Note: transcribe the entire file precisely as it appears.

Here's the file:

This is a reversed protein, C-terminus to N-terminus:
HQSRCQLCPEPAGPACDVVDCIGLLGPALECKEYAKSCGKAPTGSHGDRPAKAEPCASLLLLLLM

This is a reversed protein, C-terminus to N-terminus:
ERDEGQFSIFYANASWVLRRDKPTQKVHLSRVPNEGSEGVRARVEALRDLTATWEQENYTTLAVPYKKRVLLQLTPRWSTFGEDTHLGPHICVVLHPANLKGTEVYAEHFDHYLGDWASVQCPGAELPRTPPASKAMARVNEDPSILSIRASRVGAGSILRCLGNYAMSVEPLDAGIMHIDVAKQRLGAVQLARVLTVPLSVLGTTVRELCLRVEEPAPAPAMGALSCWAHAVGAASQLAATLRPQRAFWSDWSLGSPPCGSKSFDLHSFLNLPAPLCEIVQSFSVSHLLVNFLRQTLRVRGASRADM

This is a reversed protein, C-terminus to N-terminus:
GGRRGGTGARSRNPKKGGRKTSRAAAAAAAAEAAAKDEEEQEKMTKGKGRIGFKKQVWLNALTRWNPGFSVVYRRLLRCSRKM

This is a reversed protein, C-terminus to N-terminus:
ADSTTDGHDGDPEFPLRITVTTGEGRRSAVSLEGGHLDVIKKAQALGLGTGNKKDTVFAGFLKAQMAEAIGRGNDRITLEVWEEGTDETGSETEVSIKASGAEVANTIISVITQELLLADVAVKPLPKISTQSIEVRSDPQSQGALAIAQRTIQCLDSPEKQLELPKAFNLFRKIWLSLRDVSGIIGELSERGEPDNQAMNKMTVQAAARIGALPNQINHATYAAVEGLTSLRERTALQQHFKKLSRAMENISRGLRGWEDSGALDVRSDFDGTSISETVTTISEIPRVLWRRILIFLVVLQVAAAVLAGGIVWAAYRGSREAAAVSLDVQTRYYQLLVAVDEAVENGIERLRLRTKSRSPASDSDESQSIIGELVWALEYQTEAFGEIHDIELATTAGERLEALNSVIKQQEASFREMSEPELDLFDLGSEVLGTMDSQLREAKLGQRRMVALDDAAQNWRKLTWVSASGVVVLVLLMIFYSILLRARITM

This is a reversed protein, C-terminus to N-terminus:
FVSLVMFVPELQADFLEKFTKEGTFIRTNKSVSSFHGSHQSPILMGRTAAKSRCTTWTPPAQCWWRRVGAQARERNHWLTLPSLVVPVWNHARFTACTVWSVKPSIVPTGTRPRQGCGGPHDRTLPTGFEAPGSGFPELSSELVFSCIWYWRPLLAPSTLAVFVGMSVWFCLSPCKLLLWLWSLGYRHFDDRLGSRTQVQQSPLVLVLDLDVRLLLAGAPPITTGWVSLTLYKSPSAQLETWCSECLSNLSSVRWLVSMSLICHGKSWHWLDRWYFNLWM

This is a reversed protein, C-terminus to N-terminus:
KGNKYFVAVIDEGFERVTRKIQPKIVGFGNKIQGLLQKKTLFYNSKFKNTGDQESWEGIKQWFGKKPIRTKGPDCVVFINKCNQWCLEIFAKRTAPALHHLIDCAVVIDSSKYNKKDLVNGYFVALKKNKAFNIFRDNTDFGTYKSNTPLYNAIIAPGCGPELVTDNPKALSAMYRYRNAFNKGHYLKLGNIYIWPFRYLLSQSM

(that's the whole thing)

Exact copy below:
This is a reversed protein, C-terminus to N-terminus:
HQSRCQLCPEPAGPACDVVDCIGLLGPALECKEYAKSCGKAPTGSHGDRPAKAEPCASLLLLLLM

This is a reversed protein, C-terminus to N-terminus:
ERDEGQFSIFYANASWVLRRDKPTQKVHLSRVPNEGSEGVRARVEALRDLTATWEQENYTTLAVPYKKRVLLQLTPRWSTFGEDTHLGPHICVVLHPANLKGTEVYAEHFDHYLGDWASVQCPGAELPRTPPASKAMARVNEDPSILSIRASRVGAGSILRCLGNYAMSVEPLDAGIMHIDVAKQRLGAVQLARVLTVPLSVLGTTVRELCLRVEEPAPAPAMGALSCWAHAVGAASQLAATLRPQRAFWSDWSLGSPPCGSKSFDLHSFLNLPAPLCEIVQSFSVSHLLVNFLRQTLRVRGASRADM

This is a reversed protein, C-terminus to N-terminus:
GGRRGGTGARSRNPKKGGRKTSRAAAAAAAAEAAAKDEEEQEKMTKGKGRIGFKKQVWLNALTRWNPGFSVVYRRLLRCSRKM

This is a reversed protein, C-terminus to N-terminus:
ADSTTDGHDGDPEFPLRITVTTGEGRRSAVSLEGGHLDVIKKAQALGLGTGNKKDTVFAGFLKAQMAEAIGRGNDRITLEVWEEGTDETGSETEVSIKASGAEVANTIISVITQELLLADVAVKPLPKISTQSIEVRSDPQSQGALAIAQRTIQCLDSPEKQLELPKAFNLFRKIWLSLRDVSGIIGELSERGEPDNQAMNKMTVQAAARIGALPNQINHATYAAVEGLTSLRERTALQQHFKKLSRAMENISRGLRGWEDSGALDVRSDFDGTSISETVTTISEIPRVLWRRILIFLVVLQVAAAVLAGGIVWAAYRGSREAAAVSLDVQTRYYQLLVAVDEAVENGIERLRLRTKSRSPASDSDESQSIIGELVWALEYQTEAFGEIHDIELATTAGERLEALNSVIKQQEASFREMSEPELDLFDLGSEVLGTMDSQLREAKLGQRRMVALDDAAQNWRKLTWVSASGVVVLVLLMIFYSILLRARITM

This is a reversed protein, C-terminus to N-terminus:
FVSLVMFVPELQADFLEKFTKEGTFIRTNKSVSSFHGSHQSPILMGRTAAKSRCTTWTPPAQCWWRRVGAQARERNHWLTLPSLVVPVWNHARFTACTVWSVKPSIVPTGTRPRQGCGGPHDRTLPTGFEAPGSGFPELSSELVFSCIWYWRPLLAPSTLAVFVGMSVWFCLSPCKLLLWLWSLGYRHFDDRLGSRTQVQQSPLVLVLDLDVRLLLAGAPPITTGWVSLTLYKSPSAQLETWCSECLSNLSSVRWLVSMSLICHGKSWHWLDRWYFNLWM

This is a reversed protein, C-terminus to N-terminus:
KGNKYFVAVIDEGFERVTRKIQPKIVGFGNKIQGLLQKKTLFYNSKFKNTGDQESWEGIKQWFGKKPIRTKGPDCVVFINKCNQWCLEIFAKRTAPALHHLIDCAVVIDSSKYNKKDLVNGYFVALKKNKAFNIFRDNTDFGTYKSNTPLYNAIIAPGCGPELVTDNPKALSAMYRYRNAFNKGHYLKLGNIYIWPFRYLLSQSM